According to her, “the PTML terminal manager is complaining about the drop in output, even Customs officers are complaining; everybody is losing. Let them review the age limit; even at that, the duty on standard vehicles is still high as far as I’m concerned.”
On his part, the Public Relations Officer (PRO), African Association of Professional Freight Forwarders and Logistics in Nigeria (APFFLON), Tin Can chapter, Rev. Clinton Okoro, said Customs violated its decision to test-run the policy before going full blast.
If the service had stuck to what it had earlier canvassed at the sensitization forum in Abuja, he stressed, the VIN-valuation system would have gone side by side with manual implementation until everything was perfected.
Okoro lamented that the resultant inherent hitches in the system had given rise to unnecessary delays that had resulted in huge demurrage.
With the piled up demurrage, the reverend gentleman cried out that nobody was looking into how to alleviate the burden as the delays were neither caused by the importer nor his agent.
He observed that it was as a result of the huge demurrage and high duty that had caused importers to abandon the vehicles in the port as the business had become unprofitable.
The image maker also pointed out that Customs failed to factor in the depreciation value of automobiles in its projections, explaining that every year vehicles usually depreciated by 10 per cent in value.
This act of omission, he noted, had added to the high cost of duty on the imported vehicles with maters made worse by demurrages.
Oh her part, the Tin Can chapter PRO, Association of Nigerian Licensed Customs Agents (ANLCA), Mrs. Joy Monije Onome, concurred with her colleagues in their presentations and expressed concerns on issues with the Vehicle Registration company (V-REG).
She noted that apart from the firm not being easily reachable as they had no office in their operational area, Apapa, she observed that they always had network unavailability problem and urged them to begin to upgrade their system for a seamless operation.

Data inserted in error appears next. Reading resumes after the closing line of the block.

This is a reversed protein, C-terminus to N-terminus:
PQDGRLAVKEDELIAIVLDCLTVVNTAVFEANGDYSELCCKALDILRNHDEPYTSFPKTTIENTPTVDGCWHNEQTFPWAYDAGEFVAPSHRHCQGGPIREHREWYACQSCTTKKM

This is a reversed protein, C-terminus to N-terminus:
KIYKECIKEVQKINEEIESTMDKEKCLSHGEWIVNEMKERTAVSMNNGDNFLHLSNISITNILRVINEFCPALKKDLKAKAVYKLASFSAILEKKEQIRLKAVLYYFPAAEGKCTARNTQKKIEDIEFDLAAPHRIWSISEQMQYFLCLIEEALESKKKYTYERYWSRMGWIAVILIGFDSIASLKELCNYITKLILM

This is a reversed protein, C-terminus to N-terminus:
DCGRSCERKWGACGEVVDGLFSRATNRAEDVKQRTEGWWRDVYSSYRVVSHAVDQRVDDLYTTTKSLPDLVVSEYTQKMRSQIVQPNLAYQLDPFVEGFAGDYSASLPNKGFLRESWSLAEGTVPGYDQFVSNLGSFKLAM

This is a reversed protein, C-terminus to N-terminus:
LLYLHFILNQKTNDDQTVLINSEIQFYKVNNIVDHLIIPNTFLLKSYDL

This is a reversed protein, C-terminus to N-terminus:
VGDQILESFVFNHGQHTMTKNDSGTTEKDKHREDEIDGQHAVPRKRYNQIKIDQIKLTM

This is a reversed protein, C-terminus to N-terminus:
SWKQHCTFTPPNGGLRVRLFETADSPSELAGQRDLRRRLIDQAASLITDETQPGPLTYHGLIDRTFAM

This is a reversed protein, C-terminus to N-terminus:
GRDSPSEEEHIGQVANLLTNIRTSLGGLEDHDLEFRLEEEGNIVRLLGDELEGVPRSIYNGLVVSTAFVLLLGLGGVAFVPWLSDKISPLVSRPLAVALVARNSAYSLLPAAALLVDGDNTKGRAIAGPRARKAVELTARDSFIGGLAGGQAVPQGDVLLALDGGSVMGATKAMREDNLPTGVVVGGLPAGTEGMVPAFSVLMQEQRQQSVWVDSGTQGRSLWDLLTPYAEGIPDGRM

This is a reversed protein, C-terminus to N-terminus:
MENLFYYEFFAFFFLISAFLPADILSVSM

Onome used the forum to also demand for a chart on all vehicles as a guide to their assessment and clearance, even as she equally urged the Customs to come up with a data base on all vehicles both standard and non-standard.
She noted that the absence of import duty chart and data base had given rise to physical human contact with Customs operatives in the course of clearing non-standard vehicles leading to abuses and exploitation.
On the inability of freight forwarders to speak in one voice to challenge some of the unfriendly policies of agencies, the Deputy Chairman, Tin Can chapter, National Council, Mr. Falana Yakubu, blamed it on proliferation of agents’ groups.
The development, he said, had made them not to have a common position on issues of interest at the ports, pointing out however that the unfriendly disposition of agencies at the ports was forcing them to begin to come together.
Citing a case with the downing of tools by agents in PTML and Tin Can in the wake of the introduction of the VIN-valuation, he informed they were expecting Customs to address the observed nagging issues within 90 days or expect reactions from them.
The forum frowned at appointing non-career officers to the headship of the NCS, pointing out that some of the hitches in the system would not have been if the service was headed by a qualified Comptroller General.